Goodwin's High End

 

Room Dimensions

When you listen to music through a high-end audio system (whether it's just for music or as part of a home theater), you'd like the loudness of each note to be just as the musician played. For example, if an acoustic bass player plays a enticing riff that descends in pitch, and if the musician plays each note equally loudly, you'd like to each of those notes to be properly reproduced at the same volume. In this way, the musical dynamics of the performance are properly reproduced.

Now, imagine that you have carefully selected the components of your audio system. You've paid attention to choosing "neutral" components that properly reproduce the volume of notes at each pitch, just as the musician played them. You still may not hear in your home the notes properly reproduced at the same volume. And that's because your room will make certain pitches louder or softer than normal.

Rooms resonate just like a pipe organ (or a partially filled soda pop bottle when you blow across the neck). The basic room resonances are determined by the length, width, and height of the room, just the like pitch of the pipe in the organ is determined by the diameter and how long it is. (There are other, more complex resonances, but we have found that it is usually most important to focus on the most basic ("axial") resonances because they are the highest amplitude ones.)

Each dimension of the room determines a set of frequencies (i.e. pitches) at which the room will resonate: the fundamental frequency, and all of its harmonics. For example, a room that resonates at 50 Hz, will also resonate at 100Hz, 200Hz, and so forth. Because there are three dimensions in a rectangular room with a flat ceiling, there would be three sets of resonant frequencies.

When a note is played at or near one of the resonant frequencies for the room, the note will be heard louder or softer than normal, depending upon where in the room the sound is made (i.e. where the speaker is) and where the sound is detected (i.e. where your head is).

Our goal in choosing the room resonances is to cause all of the resonant frequencies in the three sets to be evenly distributed in the bass region. In particular, we want to avoid a lot of overlapping frequencies or a large range of frequencies where there are no resonances. We do this by choosing the room dimensions (length, width, and height), ideally without constraint.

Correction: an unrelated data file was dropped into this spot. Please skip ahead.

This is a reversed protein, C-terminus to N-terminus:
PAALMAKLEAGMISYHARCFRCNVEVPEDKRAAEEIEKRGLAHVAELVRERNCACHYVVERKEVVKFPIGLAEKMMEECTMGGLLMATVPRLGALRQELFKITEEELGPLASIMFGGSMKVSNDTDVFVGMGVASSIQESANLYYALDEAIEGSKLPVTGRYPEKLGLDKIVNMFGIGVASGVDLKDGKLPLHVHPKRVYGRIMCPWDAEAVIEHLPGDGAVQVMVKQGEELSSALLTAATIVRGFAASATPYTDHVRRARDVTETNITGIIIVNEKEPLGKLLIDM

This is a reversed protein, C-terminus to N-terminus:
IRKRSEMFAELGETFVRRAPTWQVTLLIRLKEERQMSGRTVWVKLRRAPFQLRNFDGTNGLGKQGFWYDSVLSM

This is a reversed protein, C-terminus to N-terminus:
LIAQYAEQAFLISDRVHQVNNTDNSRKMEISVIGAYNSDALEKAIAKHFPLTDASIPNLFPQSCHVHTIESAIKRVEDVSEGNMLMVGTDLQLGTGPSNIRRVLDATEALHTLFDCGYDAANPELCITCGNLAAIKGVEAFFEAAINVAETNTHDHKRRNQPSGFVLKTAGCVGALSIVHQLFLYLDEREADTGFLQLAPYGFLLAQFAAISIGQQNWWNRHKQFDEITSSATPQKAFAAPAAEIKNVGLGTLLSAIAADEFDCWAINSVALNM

Tip: Rooms that are rectangular with a flat ceiling (i.e. that  look like a basic shoebox) have easily predictable acoustic properties. Avoid other shapes if possible as they are much more complex to work with.

At the same time that we calculate the room dimensions, we determine the recommended optimal speaker locations and listening (and perhaps viewing) locations. We choose these locations by considering a wide variety of factors including: number of occupants, overall room size, bass resonances, acoustic reflection points, and comb-filtering effects.

When all three dimensions are flexible, we can choose one dimension based on considerations other than the room resonances. We can then consider room resonances in choosing the other two. For example, we can choose the first dimension based upon desired listening position or based upon the desired overall room size or furniture positions. (This is important for home theaters, because we would choose the first dimension by considering view distance and possibly sight lines if there will be multi-row seating.)

Sometimes one or even two room dimensions are fixed by non-acoustic considerations. Maybe the ceiling height can't be changed easily. Or bearing walls can't be moved without a major expense. In this case, we can still improve the acoustics of the space to the degree that we still have flexibility.

Excellent acoustics require a room with carefully planned dimensions and shape. For the best results, involve us early in the design process, ideally before the blueprints are drawn up.


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